State v. Eickelberg

Annotate this Case

574 N.W.2d 1 (1997)

STATE of Iowa, Appellee, v. Natalie Ann EICKELBERG, Appellant. STATE of Iowa, Appellee, v. David Scott MERCER, Appellant.

No. 96-808.

Supreme Court of Iowa.

December 24, 1997.

Rehearing Denied January 30, 1998.

*2 Timothy A. Lynch of Van Orsdel, Lynch, Rouse & Curran, L.C., Des Moines, for appellant Mercer.

F. John Spellman, Des Moines, for appellant Eickelberg.

Thomas J. Miller, Attorney General, Roxann M. Ryan, Assistant Attorney General, Thomas J. Ferguson, County Attorney, and Kim Griffith, Assistant County Attorney, for appellee.

Considered en banc.

SNELL, Justice.

Defendants appeal from their convictions for being in the immediate possession or control of a firearm while participating in the manufacture of marijuana in violation of Iowa Code sections 124.401(1)(d) and 124.401(1)(e) (1995). We affirm.

I. Background Facts and Proceedings

On March 18, 1995, defendant David Mercer made an emergency 911 telephone call requesting medical assistance for his girl-friend, defendant Natalie Eickelberg, who was experiencing breathing problems. Paramedics responded to Mercer's home, as did an officer from the Cedar Falls police department. Upon arrival, the paramedics and the officer were directed to a bedroom where defendant Eickelberg was lying on the bed and defendant Mercer was standing at the foot of the bed. The defendants informed the paramedics that Eickelberg had taken ephedrine, a drug contained in many over-the-counter medications for the relief of hay fever, asthma, and nasal congestion; and that she was having difficulty breathing. The police officer departed after ensuring that his assistance was no longer needed. Shortly after the officer left, defendant Mercer informed the paramedics that Eickelberg had actually taken methamphetamine and that he had also taken the drug.

The paramedics then contacted the police department, requesting further assistance. Two officers arrived at the residence a short time later and found both defendants in the living room of the home. The officers interviewed the defendants and Mercer consented to a search of the home. An officer asked Mercer whether any drugs were located on the premises. Mercer led an officer to the bedroom closet wherein the officer found marijuana and drug paraphernalia concealed inside a camera case. The officer also observed and removed a loaded revolver in a gun case sitting on the closet shelf. A later search of the bedroom closet also revealed an unloaded shotgun on the floor of the closet.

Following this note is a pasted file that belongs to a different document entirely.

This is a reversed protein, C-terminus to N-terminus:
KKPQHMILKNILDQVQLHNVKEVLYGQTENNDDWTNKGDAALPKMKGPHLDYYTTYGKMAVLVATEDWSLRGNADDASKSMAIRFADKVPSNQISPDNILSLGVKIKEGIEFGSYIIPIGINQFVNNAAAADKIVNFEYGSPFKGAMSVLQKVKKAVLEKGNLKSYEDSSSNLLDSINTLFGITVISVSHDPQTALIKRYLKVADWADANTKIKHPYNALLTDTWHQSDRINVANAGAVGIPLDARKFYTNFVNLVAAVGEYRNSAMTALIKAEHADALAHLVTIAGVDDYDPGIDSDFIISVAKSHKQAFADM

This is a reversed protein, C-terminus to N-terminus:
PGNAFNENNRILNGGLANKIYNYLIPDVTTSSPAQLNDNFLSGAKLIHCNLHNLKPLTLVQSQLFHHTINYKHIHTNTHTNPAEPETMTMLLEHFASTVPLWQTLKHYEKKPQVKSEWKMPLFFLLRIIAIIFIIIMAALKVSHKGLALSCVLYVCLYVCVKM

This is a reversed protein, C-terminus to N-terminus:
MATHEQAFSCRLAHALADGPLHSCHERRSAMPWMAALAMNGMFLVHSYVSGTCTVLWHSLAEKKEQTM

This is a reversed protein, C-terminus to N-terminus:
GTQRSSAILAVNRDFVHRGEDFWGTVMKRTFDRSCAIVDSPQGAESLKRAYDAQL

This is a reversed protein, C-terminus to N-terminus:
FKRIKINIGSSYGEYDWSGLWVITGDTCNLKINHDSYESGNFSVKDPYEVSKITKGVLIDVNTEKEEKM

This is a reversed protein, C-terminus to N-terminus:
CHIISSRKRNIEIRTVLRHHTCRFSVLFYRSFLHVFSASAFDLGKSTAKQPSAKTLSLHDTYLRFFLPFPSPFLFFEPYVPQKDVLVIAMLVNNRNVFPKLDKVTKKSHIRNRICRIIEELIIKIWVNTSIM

When the officer returned to the living room, he saw Eickelberg emerge from the basement. Mercer accompanied an officer on a search of the basement, which led to the discovery of five marijuana plants and evidence of a growing operation being established. The police also found an unloaded shotgun stored in a gun case on a gun rack in the same room as the marijuana plants. Both defendants admitted their knowledge of the marijuana growing in the basement.

The State charged defendants with several drug-related charges, some of which were dismissed prior to trial. Following a bench trial, defendants were found guilty of manufacturing marijuana while in the immediate possession or control of a firearm in violation of Iowa Code sections 124.401(1)(d) and 124.401(1)(e) and possession of marijuana in violation of Iowa Code section 124.401(3).

*3 II. Issues on Appeal

On appeal, defendants argue that the trial court erred in finding that their actions were violative of Iowa Code section 124.401(1)(e), a penalty-enhancement provision applicable when a defendant is found to be in immediate possession or control of a firearm. They first argue that the trial court failed to distinguish between immediate possession or control and constructive possession. Second, defendants argue that even if they were in immediate possession or control of a firearm, the court failed to consider whether the possession or control occurred while the defendants were participating in the manufacturing of marijuana. They maintain that participation under section 124.401(1)(e) requires more than just proof of the existence of marijuana plants growing in the basement. Rather, they contend the State must prove they were doing some affirmative act in connection with the growth of marijuana while in the immediate possession or control of a firearm in order to find a violation of the section.

III. Scope of Review